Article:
I’ve read some kerfuffle over the buy and people being scared that it means big changes are going to come and the game is going to be ruined, etc. I don’t know about that. This is the same company that purchased Riot Games (creators of League of Legends) back in December of last year. Tencent hasn’t touched them since. They seem to be in the business of buying companies that run themselves well and then sitting back to make money. Smart choice if you’re buying companies like SuperCell and Riot Games.

Clash Royale is still going very strong. I still play daily and I’m up to 1900 trophies now. I feel fairly confident in my play style. I think my card levels are holding me back, along with having no legendaries and going against some people with 2-3 of them. I haven’t spent a dime though, so I haven’t contributed at all to SuperCell’s cash reserves. They’ve done a great job of making Clash Royale good enough to keep playing as a freebie.

The value of a company with 4 games that are truly quite simple is astounding. It speaks to the market of handheld/mobile gaming, value of F2P done well, and simply making great games.

You Can Start By Being The Best (Or Trying)

Sorry guys, we had a great last week with all of the E3 news to comment on and then I went dark. I once again blame my rising side business and desire to spend some free time actually playing games.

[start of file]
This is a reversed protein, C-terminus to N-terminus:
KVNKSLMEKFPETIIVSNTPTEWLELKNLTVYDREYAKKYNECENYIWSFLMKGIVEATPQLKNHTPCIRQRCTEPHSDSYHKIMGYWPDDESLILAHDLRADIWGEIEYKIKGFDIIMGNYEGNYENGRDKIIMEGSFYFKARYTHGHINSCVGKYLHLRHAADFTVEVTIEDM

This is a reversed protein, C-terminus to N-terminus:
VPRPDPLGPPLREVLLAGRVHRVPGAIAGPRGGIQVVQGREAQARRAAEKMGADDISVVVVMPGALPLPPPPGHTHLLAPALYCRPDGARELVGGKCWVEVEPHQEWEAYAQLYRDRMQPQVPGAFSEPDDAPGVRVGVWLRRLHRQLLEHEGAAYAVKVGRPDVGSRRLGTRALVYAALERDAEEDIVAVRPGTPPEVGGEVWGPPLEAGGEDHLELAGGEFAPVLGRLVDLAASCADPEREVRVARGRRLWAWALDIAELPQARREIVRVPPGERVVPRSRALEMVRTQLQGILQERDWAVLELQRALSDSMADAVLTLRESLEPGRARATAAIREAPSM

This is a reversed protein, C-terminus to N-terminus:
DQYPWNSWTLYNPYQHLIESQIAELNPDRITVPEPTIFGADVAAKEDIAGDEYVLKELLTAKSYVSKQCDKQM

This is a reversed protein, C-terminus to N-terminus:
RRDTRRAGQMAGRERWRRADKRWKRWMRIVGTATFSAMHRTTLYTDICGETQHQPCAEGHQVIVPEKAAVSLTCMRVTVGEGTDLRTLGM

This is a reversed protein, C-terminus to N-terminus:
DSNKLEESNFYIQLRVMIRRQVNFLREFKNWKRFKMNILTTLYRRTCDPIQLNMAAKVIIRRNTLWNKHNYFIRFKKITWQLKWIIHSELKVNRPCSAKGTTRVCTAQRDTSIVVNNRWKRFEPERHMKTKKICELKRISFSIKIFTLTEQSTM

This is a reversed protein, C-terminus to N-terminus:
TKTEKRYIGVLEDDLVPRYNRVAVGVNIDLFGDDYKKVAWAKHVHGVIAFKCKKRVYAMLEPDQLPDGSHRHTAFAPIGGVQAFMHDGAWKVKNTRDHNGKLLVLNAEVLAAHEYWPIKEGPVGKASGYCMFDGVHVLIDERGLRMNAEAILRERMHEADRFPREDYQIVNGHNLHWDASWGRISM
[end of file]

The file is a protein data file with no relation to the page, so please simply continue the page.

I have a bit of a cross-dimensional post for you today. As you guys know, I work in marketing. I work with a decent number of clients (~150 give or take depending on the season). I’m responsible for the marketing strategies for most of them, as well as my company. We do a lot of work on the internet with advertising, building websites, growing brands, getting leads and reaching new audiences, yada yada. I started to noticed a trend these past few weeks.

Client: “How do I rank for ‘best doctor in Los Angeles’?”

Me: “You can start by being the best doctor in Los Angeles.”

Client: “Isn’t there something else we can do instead?”

Here’s another one from today.

Client: “How come so and so is higher than me in search engines?”